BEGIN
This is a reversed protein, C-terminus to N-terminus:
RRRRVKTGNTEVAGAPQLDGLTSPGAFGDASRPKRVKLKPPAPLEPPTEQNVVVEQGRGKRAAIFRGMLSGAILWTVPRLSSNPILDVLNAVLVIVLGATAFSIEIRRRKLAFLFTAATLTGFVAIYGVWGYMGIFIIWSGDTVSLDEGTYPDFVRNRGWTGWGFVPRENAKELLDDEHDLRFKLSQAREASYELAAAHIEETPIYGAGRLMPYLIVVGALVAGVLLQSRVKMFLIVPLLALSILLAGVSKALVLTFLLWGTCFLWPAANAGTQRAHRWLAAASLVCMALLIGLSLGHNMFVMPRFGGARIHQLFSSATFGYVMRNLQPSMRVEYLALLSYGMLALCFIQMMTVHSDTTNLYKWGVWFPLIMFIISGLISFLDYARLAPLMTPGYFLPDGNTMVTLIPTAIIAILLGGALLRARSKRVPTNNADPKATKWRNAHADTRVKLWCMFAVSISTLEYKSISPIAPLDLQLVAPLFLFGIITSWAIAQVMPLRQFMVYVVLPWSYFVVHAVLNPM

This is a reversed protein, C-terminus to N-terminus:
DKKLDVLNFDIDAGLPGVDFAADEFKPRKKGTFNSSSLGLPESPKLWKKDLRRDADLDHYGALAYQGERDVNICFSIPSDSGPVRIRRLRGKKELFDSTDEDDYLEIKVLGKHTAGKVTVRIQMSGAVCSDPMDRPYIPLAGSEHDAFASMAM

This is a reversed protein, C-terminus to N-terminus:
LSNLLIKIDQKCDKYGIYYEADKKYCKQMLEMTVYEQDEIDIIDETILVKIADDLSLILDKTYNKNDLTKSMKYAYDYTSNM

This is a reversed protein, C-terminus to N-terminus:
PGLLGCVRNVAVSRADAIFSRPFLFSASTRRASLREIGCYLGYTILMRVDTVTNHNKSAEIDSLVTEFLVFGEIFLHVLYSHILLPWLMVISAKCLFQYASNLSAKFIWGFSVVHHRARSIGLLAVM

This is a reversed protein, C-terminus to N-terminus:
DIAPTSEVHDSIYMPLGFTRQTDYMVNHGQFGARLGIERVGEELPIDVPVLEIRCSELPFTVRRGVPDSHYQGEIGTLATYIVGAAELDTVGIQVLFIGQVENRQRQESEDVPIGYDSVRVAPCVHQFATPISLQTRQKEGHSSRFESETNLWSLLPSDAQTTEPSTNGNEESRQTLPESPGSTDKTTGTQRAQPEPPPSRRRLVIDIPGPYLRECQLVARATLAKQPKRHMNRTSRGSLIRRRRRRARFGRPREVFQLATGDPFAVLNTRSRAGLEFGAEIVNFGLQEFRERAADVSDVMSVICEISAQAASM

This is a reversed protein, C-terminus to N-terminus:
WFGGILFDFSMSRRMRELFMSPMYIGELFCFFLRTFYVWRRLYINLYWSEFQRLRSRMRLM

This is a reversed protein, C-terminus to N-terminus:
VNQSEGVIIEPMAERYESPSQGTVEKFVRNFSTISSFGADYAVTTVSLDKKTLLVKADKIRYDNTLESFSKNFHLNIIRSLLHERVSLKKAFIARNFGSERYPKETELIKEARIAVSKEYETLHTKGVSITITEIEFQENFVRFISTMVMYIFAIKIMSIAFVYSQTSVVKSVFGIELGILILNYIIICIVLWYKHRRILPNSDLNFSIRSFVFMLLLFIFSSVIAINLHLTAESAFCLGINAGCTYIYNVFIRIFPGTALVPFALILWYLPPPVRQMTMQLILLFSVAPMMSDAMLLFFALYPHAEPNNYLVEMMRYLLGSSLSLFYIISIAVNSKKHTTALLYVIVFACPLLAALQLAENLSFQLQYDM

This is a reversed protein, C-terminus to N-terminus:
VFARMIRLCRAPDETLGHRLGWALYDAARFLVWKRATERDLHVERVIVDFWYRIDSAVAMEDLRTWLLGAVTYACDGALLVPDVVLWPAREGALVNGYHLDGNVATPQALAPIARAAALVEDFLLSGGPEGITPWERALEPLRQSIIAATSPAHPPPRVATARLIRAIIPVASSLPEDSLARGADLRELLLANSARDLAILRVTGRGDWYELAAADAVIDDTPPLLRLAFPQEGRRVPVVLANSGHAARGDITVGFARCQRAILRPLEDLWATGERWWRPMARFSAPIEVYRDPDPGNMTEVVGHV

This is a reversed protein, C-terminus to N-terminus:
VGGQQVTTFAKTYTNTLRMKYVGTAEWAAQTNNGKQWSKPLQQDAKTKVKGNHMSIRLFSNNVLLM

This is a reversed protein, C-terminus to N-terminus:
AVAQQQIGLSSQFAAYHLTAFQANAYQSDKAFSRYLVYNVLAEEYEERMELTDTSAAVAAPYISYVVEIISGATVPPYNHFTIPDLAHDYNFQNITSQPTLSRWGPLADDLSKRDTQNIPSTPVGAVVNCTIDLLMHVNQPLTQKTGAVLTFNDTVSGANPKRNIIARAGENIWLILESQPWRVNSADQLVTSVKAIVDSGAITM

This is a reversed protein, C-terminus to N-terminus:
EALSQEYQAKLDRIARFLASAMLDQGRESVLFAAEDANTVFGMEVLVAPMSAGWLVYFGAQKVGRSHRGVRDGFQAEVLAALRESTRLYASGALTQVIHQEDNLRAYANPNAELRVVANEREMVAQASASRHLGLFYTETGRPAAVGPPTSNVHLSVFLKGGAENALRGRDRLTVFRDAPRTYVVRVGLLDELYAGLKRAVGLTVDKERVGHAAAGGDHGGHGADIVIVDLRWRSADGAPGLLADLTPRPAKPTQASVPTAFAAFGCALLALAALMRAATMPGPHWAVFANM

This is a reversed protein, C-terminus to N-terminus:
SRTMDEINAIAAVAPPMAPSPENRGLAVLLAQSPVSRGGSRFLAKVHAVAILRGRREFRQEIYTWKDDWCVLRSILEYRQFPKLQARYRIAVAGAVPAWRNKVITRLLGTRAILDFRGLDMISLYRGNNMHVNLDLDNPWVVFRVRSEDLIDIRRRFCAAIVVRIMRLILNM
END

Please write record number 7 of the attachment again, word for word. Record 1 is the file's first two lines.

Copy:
This is a reversed protein, C-terminus to N-terminus:
VNQSEGVIIEPMAERYESPSQGTVEKFVRNFSTISSFGADYAVTTVSLDKKTLLVKADKIRYDNTLESFSKNFHLNIIRSLLHERVSLKKAFIARNFGSERYPKETELIKEARIAVSKEYETLHTKGVSITITEIEFQENFVRFISTMVMYIFAIKIMSIAFVYSQTSVVKSVFGIELGILILNYIIICIVLWYKHRRILPNSDLNFSIRSFVFMLLLFIFSSVIAINLHLTAESAFCLGINAGCTYIYNVFIRIFPGTALVPFALILWYLPPPVRQMTMQLILLFSVAPMMSDAMLLFFALYPHAEPNNYLVEMMRYLLGSSLSLFYIISIAVNSKKHTTALLYVIVFACPLLAALQLAENLSFQLQYDM